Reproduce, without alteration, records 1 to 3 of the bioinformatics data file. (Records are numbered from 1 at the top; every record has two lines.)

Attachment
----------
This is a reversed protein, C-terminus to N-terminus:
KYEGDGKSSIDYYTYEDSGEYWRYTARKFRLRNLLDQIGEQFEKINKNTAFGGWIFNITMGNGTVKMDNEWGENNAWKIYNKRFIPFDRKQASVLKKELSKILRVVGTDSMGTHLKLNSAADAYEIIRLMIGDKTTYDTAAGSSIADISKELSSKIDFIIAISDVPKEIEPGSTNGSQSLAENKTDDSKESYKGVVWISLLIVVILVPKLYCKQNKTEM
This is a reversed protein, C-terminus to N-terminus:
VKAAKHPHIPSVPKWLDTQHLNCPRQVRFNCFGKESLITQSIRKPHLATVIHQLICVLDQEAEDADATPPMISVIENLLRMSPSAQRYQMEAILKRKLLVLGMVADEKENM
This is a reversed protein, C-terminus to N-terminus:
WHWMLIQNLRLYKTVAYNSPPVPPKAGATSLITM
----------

This is a reversed protein, C-terminus to N-terminus:
KYEGDGKSSIDYYTYEDSGEYWRYTARKFRLRNLLDQIGEQFEKINKNTAFGGWIFNITMGNGTVKMDNEWGENNAWKIYNKRFIPFDRKQASVLKKELSKILRVVGTDSMGTHLKLNSAADAYEIIRLMIGDKTTYDTAAGSSIADISKELSSKIDFIIAISDVPKEIEPGSTNGSQSLAENKTDDSKESYKGVVWISLLIVVILVPKLYCKQNKTEM
This is a reversed protein, C-terminus to N-terminus:
VKAAKHPHIPSVPKWLDTQHLNCPRQVRFNCFGKESLITQSIRKPHLATVIHQLICVLDQEAEDADATPPMISVIENLLRMSPSAQRYQMEAILKRKLLVLGMVADEKENM
This is a reversed protein, C-terminus to N-terminus:
WHWMLIQNLRLYKTVAYNSPPVPPKAGATSLITM